Department of Epidemiology, University of North Carolina at Chapel Hill, Chapel Hill, NC, USA.

Purpose: Understanding breast cancer mortality disparities by race and age is complex due to disease heterogeneity, comorbid disease, and the range of factors influencing access to care. It is important to understand how these factors group together within patients.

Methods: We compared socioeconomic status (SES) and comorbidity factors in the Carolina Breast Cancer Study Phase 3 (CBCS3, 2008-2013) to those for North Carolina using the 2010 Behavioral Risk Factor Surveillance Study. In addition, we used latent class analysis of CBCS3 data to identify covariate patterns by SES/comorbidities, barriers to care, and tumor characteristics and examined their associations with race and age using multinomial logistic regression.

Results: Major SES and comorbidity patterns in CBCS3 participants were generally similar to patterns in the state. Latent classes were identified for SES/comorbidities, barriers to care, and tumor characteristics that varied by race and age. Compared to white women, black women had lower SES (odds ratio (OR)  6.3, 95% confidence interval (CI) 5.2, 7.8), more barriers to care (OR 5.6, 95% CI 3.9, 8.1) and several aggregated tumor aggressiveness features. Compared to older women, younger women had higher SES (OR 0.5, 95% CI 0.4, 0.6), more barriers to care (OR 2.1, 95% CI 1.6, 2.9) and aggregated tumor aggressiveness features.

Conclusions: CBCS3 is representative of North Carolina on comparable factors. Patterns of access to care and tumor characteristics are intertwined with race and age, suggesting that interventions to address disparities will need to target both access and biology.
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http://dx.doi.org/10.1007/s10552-019-01265-0DOI Listing
http://www.ncbi.nlm.nih.gov/pmc/articles/PMC7188189PMC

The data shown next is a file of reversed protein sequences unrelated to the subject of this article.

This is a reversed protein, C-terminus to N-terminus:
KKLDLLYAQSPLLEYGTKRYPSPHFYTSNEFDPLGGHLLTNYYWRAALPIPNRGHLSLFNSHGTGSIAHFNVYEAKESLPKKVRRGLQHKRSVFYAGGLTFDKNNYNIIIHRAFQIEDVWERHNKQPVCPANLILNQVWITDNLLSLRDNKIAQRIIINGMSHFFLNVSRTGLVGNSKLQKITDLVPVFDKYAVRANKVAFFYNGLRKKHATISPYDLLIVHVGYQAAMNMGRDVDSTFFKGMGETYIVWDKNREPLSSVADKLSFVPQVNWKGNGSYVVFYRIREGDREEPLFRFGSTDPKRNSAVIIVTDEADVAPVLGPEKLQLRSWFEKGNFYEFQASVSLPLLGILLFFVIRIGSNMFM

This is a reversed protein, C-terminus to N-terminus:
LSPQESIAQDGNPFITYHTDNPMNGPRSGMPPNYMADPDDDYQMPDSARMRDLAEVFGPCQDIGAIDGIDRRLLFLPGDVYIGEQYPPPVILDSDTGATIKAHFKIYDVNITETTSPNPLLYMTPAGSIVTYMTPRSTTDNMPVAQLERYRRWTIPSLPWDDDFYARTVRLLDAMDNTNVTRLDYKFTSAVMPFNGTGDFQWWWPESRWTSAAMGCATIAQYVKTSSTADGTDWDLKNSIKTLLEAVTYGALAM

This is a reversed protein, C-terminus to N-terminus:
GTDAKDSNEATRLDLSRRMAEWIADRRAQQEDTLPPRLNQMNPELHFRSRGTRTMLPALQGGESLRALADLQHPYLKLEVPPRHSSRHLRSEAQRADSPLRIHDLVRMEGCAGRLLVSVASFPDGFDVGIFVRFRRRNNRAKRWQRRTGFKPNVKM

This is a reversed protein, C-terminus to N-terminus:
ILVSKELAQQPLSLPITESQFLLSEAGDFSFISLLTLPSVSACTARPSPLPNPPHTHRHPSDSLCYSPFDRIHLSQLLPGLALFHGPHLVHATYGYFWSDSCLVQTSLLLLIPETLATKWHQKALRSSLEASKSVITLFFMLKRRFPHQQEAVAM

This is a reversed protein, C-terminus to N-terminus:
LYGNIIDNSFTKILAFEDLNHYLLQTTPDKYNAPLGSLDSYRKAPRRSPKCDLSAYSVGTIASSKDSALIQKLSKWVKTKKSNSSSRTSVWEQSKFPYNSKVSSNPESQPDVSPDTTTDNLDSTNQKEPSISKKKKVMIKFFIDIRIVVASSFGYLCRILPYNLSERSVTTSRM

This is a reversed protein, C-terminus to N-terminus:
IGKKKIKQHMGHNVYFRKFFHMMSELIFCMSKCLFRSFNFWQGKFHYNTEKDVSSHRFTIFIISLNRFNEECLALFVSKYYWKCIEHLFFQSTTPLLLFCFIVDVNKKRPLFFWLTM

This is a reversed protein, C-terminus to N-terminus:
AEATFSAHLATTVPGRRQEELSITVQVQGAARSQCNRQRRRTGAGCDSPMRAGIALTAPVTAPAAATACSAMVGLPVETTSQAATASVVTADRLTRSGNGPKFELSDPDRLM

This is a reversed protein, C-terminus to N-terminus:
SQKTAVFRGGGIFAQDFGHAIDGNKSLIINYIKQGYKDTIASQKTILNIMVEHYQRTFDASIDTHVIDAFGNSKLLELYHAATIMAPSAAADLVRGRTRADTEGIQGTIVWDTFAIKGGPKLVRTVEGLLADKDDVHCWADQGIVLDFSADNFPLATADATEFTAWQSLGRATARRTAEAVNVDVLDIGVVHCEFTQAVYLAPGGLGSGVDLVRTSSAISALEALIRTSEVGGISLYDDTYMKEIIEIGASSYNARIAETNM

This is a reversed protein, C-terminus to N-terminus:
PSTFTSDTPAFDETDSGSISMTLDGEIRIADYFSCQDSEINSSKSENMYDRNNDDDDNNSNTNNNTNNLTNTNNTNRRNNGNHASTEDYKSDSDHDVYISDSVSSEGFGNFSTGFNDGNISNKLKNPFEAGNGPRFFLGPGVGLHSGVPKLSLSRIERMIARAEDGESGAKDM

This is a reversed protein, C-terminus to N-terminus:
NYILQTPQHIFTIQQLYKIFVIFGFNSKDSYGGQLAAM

March 2020

TBK1 Is a Synthetic Lethal Target in Cancer with Loss.

Cancer Discov 2020 03 6;10(3):460-475. Epub 2019 Dec 6.

Lineberger Comprehensive Cancer Center, University of North Carolina School of Medicine, Chapel Hill, North Carolina.

TANK binding kinase 1 (TBK1) is an important kinase involved in the innate immune response. Here we discover that TBK1 is hyperactivated by von Hippel-Lindau () loss or hypoxia in cancer cells. Tumors from patients with kidney cancer with loss display elevated TBK1 phosphorylation. Loss of TBK1 via genetic ablation, pharmacologic inhibition, or a new cereblon-based proteolysis targeting chimera specifically inhibits VHL-deficient kidney cancer cell growth, while leaving VHL wild-type cells intact. TBK1 depletion also significantly blunts kidney tumorigenesis in an orthotopic xenograft model . Mechanistically, TBK1 hydroxylation on Proline 48 triggers VHL as well as the phosphatase PPM1B binding that leads to decreased TBK1 phosphorylation. We identify that TBK1 phosphorylates p62/SQSTM1 on Ser366, which is essential for p62 stability and kidney cancer cell proliferation. Our results establish that TBK1, distinct from its role in innate immune signaling, is a synthetic lethal target in cancer with VHL loss. SIGNIFICANCE: The mechanisms that lead to TBK1 activation in cancer and whether this activation is connected to its role in innate immunity remain unclear. Here, we discover that TBK1, distinct from its role in innate immunity, is activated by VHL loss or hypoxia in cancer...
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http://dx.doi.org/10.1158/2159-8290.CD-19-0837DOI Listing
http://www.ncbi.nlm.nih.gov/pmc/articles/PMC7058506PMC
March 2020

PIK3CA Mutation in HPV-Associated OPSCC Patients Receiving Deintensified Chemoradiation.

J Natl Cancer Inst 2020 08;112(8):855-858

Department of Radiation Oncology, University of North Carolina Hospitals, Chapel Hill, NC.